Sales numbers of the dystopian novel “1984” have spiked since Donald Trump took office. Here are four more ways the US president has recently invoked memories of popular entertainment.’Keep America great’
Trump’s presidential campaign, Donald J. Trump for President, Inc., has applied to trademark the phrase he would use for a potential 2020 presidential run. It’s “Keep America Great,” which of course refers to the omnipresent “Make America Great Again” slogan that Trump used in his successful 2016 campaign. But “Keep America Great” sounded familiar to movie buffs for an entirely different reason.
The phrase was the tagline for the 2016 horror dystopian film “The Purge: Election Year.” It is set in a world where crime has significantly decreased in the United States thanks to the “purge,” a government-sanctioned 12-hour window during which all crime is legal and citizens go around violently killing each other as a release for the hatred pent up inside them.
“Election Year” takes place in the run-up to the 2040 presidential election. Before the film was released in the summer of 2016, writer-director James DeMonaco admitted he was influenced by the US presidential campaign.
“I think there’s a lot of representation of everyone who’s in the game right now, from Donald Trump to Hillary Clinton to Bernie Sanders to John Kasich,” DeMonaco told “Entertainment Weekly” magazine. “I think the audience will have a lot of fun saying, ‘Oh, that reminds me of something Donald said!'”
‘1984’ and the administration’s ‘alternative facts’
On Wednesday, January 25, George Orwell’s “1984” was the number one bestselling book on amazon.com. The dystopian novel centers on a totalitarian government that changes history and facts as it sees fit to control the people.
Critics have slammed the Trump administration for presenting inaccurate statements as the truth. The connection between “1984” and Trump first entered mainstream American discourse when he claimed that millions of illegal votes were cast in Hillary Clinton’s favor – an unfounded statement he could not back up with any proof.
Most recently, Trump adviser Kellyanne Conway used language that seemed to be straight out of the famous book. The administration had claimed that the crowd at Trump’s swearing-in was the biggest at any inauguration ever, which crowd counting experts had clearly disproved with the help of overhead photos. Conway claimed the false statements were simply “alternative facts.”
In “1984,” leadership changes basic information on the drop of a hat, for example which nation the main country, Oceania, is at war with. The population is whipped up into a hateful frenzy against archenemy Eurasia when suddenly, it’s announced that Eurasia is an ally – Oceania is at war with Eastasia, of course, and always has been.
The crucial aspect, as noted by protagonist Winston: “There was, of course, no admission that any change had taken place.”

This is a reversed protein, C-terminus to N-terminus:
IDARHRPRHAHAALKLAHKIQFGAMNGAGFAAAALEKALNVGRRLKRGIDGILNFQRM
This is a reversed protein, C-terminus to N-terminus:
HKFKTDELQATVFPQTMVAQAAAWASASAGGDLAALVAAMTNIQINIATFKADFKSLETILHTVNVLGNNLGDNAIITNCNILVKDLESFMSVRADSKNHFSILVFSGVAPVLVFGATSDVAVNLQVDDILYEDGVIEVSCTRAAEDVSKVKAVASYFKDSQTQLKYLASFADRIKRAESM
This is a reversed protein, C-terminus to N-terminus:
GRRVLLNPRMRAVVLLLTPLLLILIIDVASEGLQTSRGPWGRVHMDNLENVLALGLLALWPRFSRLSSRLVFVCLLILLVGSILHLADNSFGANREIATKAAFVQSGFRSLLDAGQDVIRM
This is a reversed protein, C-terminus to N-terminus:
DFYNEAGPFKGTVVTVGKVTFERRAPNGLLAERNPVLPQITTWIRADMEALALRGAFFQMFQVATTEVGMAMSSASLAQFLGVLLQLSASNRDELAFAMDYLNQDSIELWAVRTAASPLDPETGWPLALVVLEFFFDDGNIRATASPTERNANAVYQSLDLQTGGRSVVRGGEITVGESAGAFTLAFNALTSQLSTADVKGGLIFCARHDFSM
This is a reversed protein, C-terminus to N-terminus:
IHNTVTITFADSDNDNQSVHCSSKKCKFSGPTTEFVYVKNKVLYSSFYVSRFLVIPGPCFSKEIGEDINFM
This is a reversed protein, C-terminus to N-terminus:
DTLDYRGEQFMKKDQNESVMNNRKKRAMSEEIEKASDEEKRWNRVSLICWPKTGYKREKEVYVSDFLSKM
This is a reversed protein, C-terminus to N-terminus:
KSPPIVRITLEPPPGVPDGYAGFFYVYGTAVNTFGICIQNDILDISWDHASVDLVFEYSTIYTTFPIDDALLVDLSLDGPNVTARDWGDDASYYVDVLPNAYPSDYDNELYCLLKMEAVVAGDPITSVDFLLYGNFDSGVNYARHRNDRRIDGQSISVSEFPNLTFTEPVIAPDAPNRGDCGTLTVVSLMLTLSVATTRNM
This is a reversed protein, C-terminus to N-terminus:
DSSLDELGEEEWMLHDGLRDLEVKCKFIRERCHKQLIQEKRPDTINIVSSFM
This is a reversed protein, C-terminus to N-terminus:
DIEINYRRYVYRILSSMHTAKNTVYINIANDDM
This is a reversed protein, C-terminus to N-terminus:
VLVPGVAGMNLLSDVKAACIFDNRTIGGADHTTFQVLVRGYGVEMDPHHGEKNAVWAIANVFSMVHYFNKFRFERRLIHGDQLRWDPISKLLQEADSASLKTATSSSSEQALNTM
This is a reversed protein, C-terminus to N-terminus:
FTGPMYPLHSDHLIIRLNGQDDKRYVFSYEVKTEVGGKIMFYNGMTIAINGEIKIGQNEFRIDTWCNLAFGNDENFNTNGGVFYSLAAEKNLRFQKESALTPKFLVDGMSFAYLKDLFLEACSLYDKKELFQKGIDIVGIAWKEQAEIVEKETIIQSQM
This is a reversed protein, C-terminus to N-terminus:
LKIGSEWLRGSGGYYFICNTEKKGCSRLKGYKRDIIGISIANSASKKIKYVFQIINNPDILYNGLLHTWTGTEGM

Man of the year
In 2006, Robin Williams starred in “Man of the Year,” a comedy about a talk show host and comedian who runs for president. At first, the political establishment doesn’t take his career seriously, but it soon becomes obvious how much support he has among regular people. The trailer even announces “It’s definitely not politics as usual.” Sound familiar?
The name of the movie is also a title Trump would have liked. The US president was “Time Magazine’s” Person of the Year in 2016, but complained in a speech that it should really be called Man of the Year.
May the odds be ever in your favor
A longer-standing comparison has been drawn between the rise of Trump and Suzanne Collins’ novel, “The Hunger Games.” The story is set in Panem, a world where a rich few rule over the rest of the people with the help of a reality TV show called Hunger Games. Each of Panem’s 12 districts has to send two children who will battle each other until only one is left alive. A best-of is aired on TV daily and is mandatory watching for everyone.
From 2004 until 2015, Trump produced and hosted the reality TV show “The Apprentice.” Because of that, he has been called the first “reality TV president,” a moniker that would also be fitting for President Snow from “The Hunger Games.”
The titular games are about providing good entertainment. Viewers can send the contestants gifts like food or weapons. To receive this crucial support, the teens have to put up a show. The winner of the Hunger Games isn’t necessarily the strongest participant; it’s often the one who was entertaining enough to win over sponsors. Several political pundits have said the same about the US presidential campaign.
Trump in Springfield
Even “The Simpsons” have referred to President Trump – long before he was elected in the real world. In 2000, the animated comedy did an episode set in the future, where daughter Lisa Simpson is president of the United States. She has to deal with a US economy in shambles.
“As you know, we’ve inherited quite a budget crunch from President Trump,” Simpson tells her advisors.
The show’s creator Matt Groening explained in October 2016 why they had decided on Trump as a fictional president all those years ago: “Back in 2000 Trump was, of course, the most absurd placeholder joke name that we could think of at the time.”